It’s Election Day, which means your timeline is probably about to get flooded with memes, utter despair and a bunch of your mates outing themselves as Trump supporters. So, what do you do in that situation?

Well, for starters, you can probably let out a big sigh, grunt or whatever noise you need to release your initial frustration. But then what?

Usually, when it comes to politics, it’s easier to just agree to disagree. But we’re not talking about a few minor policies here, we’re talking about fundamental human rights. So it’s really not that easy to just agree to disagree.

How Good Of A Friend Are They?

Before you waste your energy biffing with that weird guy from high school that you’re not even sure why you’re still Facebook friends with, you should probably weigh up how important this person is to you.

Are they a close friend? A coworker? An ex-boyfriend’s sister?

I’m going to split it into three categories for you:

  • Randoms you’re not even sure why you’re still Facebook friends with.
  • Your closest friends/family.
  • Friends, coworkers and other acquaintances.

If you’re not sure why you’re still digitally connected to this person, it’s probably not worth your energy to start a political debate with them. I’m not saying you should let them be racist on the TL, but it’s gonna be a long week, so it’s probably easier to just ignore people you wouldn’t actually associate with IRL.

When it comes to your immediate friend circle/family, you probably already know if they’re a Trump supporter by now. I feel for you if your close friends and/or family are MAGA hat-wearing Trump supporters, but that’s a much more complex issue.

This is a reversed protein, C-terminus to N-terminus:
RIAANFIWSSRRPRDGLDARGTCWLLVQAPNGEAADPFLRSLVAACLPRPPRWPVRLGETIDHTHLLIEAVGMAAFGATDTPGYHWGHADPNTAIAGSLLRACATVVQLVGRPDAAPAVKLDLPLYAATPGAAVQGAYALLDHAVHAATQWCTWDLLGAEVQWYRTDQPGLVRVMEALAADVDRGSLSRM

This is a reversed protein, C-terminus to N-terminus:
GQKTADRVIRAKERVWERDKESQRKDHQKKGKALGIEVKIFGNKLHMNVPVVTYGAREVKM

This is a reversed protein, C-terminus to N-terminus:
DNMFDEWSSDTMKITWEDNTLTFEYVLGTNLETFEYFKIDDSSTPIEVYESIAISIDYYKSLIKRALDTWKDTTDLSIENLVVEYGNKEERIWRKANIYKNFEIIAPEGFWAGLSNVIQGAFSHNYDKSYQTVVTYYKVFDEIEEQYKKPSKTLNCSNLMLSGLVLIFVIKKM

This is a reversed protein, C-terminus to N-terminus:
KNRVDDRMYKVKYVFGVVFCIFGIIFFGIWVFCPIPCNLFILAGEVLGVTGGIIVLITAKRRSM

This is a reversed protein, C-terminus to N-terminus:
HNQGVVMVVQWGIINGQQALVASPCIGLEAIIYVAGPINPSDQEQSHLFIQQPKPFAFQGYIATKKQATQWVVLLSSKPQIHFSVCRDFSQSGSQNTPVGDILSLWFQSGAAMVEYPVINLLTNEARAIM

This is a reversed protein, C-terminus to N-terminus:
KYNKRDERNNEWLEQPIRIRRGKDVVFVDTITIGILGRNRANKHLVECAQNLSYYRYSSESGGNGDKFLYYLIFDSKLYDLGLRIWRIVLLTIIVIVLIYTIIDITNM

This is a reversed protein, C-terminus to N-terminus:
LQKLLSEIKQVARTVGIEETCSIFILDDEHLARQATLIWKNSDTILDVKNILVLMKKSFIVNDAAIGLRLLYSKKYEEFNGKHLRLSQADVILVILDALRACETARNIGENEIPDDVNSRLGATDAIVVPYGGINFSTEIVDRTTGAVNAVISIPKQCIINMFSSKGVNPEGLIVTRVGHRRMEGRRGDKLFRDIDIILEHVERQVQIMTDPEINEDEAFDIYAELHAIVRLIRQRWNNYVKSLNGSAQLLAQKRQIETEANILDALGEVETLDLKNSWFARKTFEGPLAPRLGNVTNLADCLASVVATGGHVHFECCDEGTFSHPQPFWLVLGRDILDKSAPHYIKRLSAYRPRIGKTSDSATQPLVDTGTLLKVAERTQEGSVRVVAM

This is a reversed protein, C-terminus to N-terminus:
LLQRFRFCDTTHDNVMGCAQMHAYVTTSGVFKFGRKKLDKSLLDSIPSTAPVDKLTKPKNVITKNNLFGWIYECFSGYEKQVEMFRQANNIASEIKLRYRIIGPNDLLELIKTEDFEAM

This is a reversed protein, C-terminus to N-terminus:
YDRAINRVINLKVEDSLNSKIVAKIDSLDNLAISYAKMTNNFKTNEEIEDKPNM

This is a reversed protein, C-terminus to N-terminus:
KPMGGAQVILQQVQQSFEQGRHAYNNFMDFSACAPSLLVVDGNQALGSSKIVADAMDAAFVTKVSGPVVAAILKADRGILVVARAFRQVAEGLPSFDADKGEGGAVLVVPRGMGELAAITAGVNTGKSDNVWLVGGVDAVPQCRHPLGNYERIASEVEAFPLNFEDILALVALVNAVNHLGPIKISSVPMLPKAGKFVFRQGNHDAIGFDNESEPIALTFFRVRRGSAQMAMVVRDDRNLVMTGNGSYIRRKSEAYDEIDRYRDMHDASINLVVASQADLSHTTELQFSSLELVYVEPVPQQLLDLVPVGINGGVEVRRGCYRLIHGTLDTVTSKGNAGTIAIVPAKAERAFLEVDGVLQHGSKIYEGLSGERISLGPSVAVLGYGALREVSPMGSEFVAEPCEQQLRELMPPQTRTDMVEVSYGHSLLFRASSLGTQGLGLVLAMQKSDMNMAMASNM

But, in my opinion, the hardest group to handle are general friends/acquaintances. You know, your coworkers, party friends, high school friends. The people you still want to be friends with, but it’s not the end of the world if you have to cut them off. Think: friends you wouldn’t invite to your wedding.

These are the people you’re probably going to be most shocked by. So, should you tell Janice from accounting to stop being a Trump-supporting moron? Should you block her? Or should you just try to ignore it?

How Informed Are They?

The next question to ask yourself before you declare an all-out war on your Facebook timeline is ‘how informed is this person?’

Most people you encounter probably don’t know a hell of a lot about US politics, and are probably buying into Trump’s comments about how Joe Biden wants to raise taxes, ignoring the fact that they’ll likely never earn enough to be impacted by those policies.

Before you get into any political debate, you should probably assume that the person you’re talking to hasn’t actually done much research into each candidate’s policies on tax, education, how to handle COVID, etc.

Sure, this might be frustrating, but it also means that Sharon from your yoga class might actually just be uninformed, and not a horrible, racist woman who you should cut out of your life.